Yesterday, I read that US Life Expectancy had dropped by a full year due to Covid. I didn’t really think about it – I had taught about the drop in life expectancy accompanying the Spanish Flu, and had invented hypothetical plagues for student exercises in demography class. But when I had the full-year drop in life expectancy cited to me a second time, I realized that large numbers keep us from checking the math, even when the data is readily available. Here’s the basic math for checking the assertion, worked as we would have in the slide rule era.
The US population is just a little under 330 million. At present there are approximately 400,000 Covid deaths. Using the Social Security life expectancy tables was a good decision – the data is readily available to check your work . . . but we don’t need complex math to check the claim that US life expectancy will drop 1 year due to covid. It’s probably worth mentioning that life expectancy is a statistical thing, accurate for a large group but not particularly accurate for an individual. I’ve known people who lived past 100 and others who died at 14. At age 12, they had similar chances to live to old age.
To reduce US life expectancy by one year, Covid would have to take away 330 million years of life (remember, there are 330 million people. If each loses one year…)
This is possible, but to make the math easy, lets state the problem in millions to get away from the tyranny of large numbers. . We’re left with 330 for population, and 0.40 for deaths. To reduce US life expectancy by one year, we have to have 330 (million years of life) lost by 0.40 (million people).
|US Population||Covid Deaths|
|330 million||.4 million|
Checking the math is nothing more than setting up a word problem: How many years of life are lost for each covid victim? Can there be 330 (million) total years of life lost with 0.40 (million) deaths due to covid?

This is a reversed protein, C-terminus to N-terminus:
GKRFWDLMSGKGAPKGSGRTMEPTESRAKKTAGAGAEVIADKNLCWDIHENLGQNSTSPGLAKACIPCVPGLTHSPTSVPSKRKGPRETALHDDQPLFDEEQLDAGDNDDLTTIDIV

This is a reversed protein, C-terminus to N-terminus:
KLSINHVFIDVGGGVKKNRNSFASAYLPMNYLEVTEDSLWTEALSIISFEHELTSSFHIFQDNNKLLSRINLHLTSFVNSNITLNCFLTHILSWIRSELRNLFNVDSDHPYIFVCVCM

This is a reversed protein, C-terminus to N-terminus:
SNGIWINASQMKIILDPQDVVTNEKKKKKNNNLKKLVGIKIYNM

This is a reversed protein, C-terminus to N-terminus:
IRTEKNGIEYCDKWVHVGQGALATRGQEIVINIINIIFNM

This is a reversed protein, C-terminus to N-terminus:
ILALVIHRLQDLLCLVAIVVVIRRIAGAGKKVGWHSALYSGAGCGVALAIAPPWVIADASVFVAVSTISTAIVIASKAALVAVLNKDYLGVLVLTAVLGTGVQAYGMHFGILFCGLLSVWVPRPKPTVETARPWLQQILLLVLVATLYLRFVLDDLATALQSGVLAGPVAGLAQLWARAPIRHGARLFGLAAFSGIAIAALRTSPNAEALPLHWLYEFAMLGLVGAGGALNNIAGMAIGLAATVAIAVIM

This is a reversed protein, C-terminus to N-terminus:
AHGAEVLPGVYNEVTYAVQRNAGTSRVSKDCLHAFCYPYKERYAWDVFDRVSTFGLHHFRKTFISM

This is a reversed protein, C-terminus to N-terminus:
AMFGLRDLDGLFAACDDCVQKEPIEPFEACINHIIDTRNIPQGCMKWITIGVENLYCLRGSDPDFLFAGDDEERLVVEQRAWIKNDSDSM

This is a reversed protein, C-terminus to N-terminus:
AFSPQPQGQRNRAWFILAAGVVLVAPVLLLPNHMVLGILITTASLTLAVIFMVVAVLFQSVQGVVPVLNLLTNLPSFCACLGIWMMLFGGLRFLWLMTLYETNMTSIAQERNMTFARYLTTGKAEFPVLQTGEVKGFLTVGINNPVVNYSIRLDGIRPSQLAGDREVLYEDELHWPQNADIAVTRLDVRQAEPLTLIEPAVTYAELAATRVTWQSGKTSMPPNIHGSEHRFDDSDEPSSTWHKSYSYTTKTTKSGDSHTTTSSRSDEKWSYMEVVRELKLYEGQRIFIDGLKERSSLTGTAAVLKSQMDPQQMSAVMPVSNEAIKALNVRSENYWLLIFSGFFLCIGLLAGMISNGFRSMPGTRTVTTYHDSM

Well, 330 years of life lost divided by .40 is: 825 years lost per covid death. That implies the average Covid death deprives its hypothetical victim of 825 years of life. Since average life expectancy is now about 80 years, it looks like several orders of magnitude were lost in someone’s calculations. The old slide rule techniques still have value in checking one’s work.
The same day, another stats guy ran numbers showing that the average Covid death was 13 years early. That seems to have a bit more face validity – we can go to the charts that show death rates by age, develop percentages, and check his data against the tables – but I’m still making the math easy:
400,000 Covid deaths X 13 years = 5,200,000 lost years of life, or 5.2 million
5.2 million (lost years) divided by 330 million (population) = 0.0158 years of life expectancy per individual.
0.0158 X 365 (days in a year) = 6 day drop in life expectancy.
The availability of data makes it possible for demography to be a science for everyone, and not confined to university campuses.